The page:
430925 Power Management of Microgrids: Multiparametric Programming Approach to Improved Handling of System Uncertainties

Wednesday, November 11, 2015: 12:48 PM
Salon E (Salt Lake Marriott Downtown at City Creek)
Eva Umeozor and Milana Trifkovic, Chemical & Petroleum Engineering, University of Calgary, Calgary, AB, Canada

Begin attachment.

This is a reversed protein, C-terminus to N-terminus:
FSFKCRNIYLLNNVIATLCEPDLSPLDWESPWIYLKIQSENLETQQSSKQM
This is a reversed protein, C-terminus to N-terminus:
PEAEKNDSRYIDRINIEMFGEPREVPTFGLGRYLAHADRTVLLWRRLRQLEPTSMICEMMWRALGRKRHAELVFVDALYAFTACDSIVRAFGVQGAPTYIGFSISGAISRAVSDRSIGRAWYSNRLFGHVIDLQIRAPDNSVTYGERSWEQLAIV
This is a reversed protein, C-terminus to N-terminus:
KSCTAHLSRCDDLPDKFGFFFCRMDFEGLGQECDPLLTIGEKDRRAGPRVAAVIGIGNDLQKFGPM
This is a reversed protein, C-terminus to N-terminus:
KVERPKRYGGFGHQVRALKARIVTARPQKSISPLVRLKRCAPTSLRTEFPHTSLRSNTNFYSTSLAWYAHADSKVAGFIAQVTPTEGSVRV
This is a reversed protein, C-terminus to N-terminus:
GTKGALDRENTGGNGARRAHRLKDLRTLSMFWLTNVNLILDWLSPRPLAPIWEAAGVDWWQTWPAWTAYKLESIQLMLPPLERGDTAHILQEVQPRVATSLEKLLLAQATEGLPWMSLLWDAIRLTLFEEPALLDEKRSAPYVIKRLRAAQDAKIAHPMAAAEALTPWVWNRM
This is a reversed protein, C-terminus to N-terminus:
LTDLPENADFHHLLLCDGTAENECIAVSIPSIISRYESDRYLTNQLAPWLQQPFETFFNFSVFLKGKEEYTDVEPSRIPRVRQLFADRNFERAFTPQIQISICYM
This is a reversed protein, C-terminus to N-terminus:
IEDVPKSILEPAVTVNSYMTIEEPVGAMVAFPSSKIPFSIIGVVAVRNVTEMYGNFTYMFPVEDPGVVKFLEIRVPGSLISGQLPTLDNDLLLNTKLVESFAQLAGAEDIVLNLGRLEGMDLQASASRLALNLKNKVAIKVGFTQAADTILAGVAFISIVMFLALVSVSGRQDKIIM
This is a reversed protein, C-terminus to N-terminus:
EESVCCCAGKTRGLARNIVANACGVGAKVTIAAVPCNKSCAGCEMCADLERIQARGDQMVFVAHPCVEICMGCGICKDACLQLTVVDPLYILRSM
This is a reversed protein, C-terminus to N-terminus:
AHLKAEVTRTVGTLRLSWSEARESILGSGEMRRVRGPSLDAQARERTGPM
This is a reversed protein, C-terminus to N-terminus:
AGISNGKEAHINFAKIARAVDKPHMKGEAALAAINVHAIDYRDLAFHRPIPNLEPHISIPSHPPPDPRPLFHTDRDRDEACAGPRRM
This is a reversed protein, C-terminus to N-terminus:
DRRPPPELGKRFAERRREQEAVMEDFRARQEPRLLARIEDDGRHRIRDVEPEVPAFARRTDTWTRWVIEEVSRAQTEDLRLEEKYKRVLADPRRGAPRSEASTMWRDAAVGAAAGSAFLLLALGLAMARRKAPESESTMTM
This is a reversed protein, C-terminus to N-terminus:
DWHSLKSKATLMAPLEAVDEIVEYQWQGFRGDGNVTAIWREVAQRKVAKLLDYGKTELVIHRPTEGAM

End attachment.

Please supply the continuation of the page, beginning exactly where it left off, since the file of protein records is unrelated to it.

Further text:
Local power quality and environmental concerns associated with the conventional energy systems have spurred a move towards an improved grid system consisting of distributed, hybrid energy sources (renewable and non-renewable) and loads – microgrid. In the face of external uncertainties arising from electricity demand, price, and the availability of renewable resources, the microgrid system is required to operate seamlessly and optimally with or without interactions with a central grid network. This study presents a multi-parametric programming (MPP) based operational strategy for efficient and tractable integration and management of the distributed energy sources in a residential level microgrid. The hybrid system comprises of renewable (solar photovoltaic and wind turbine) and conventional systems (microturbine and utility grid connection). The overall problem is formulated using multi-parametric mixed-integer linear programming (mp-MILP) via parameterizations of the uncertain coordinates of the wind and solar resources. This results in a bi-level optimization problem, where choice of the parameterization scheme is made at the upper level while system operation decisions are made at the lower level. The mp-MILP formulation leads to significant improvements in uncertainty management, solution quality and computational burden; by easing dependency on the need for accurate meteorological information and removing the limitations of multiple computational cycles of the traditional online optimization techniques. The problem is solved offline on a day-ahead basis, allowing online implementation to be achieved on hourly system state updates. We consider two microgrid arrangements where one operates under a fixed feed-in-tariff (FIT) contract with a local distribution company, while the other goes through the price bidding system to take advantage of the time-of-use electricity price dynamics through the energy trading system (ETS). In the first scenario, renewables feed-in incentives discountenance any energy storage requirement. For the second scenario, the variable electricity pricing system calls for smart economic decisions where renewable energy surpluses to local load are stored in a battery when selling price is low, and subsequently sold when price is high. These two case studies of microgrid energy systems are used to assess the performance of the MPP algorithm. Lastly, the algorithm is applied to an experimental microgrid located in Sarnia, Ontario. Our preliminary results evidence the feasibility and the effectiveness of the proposed approach.

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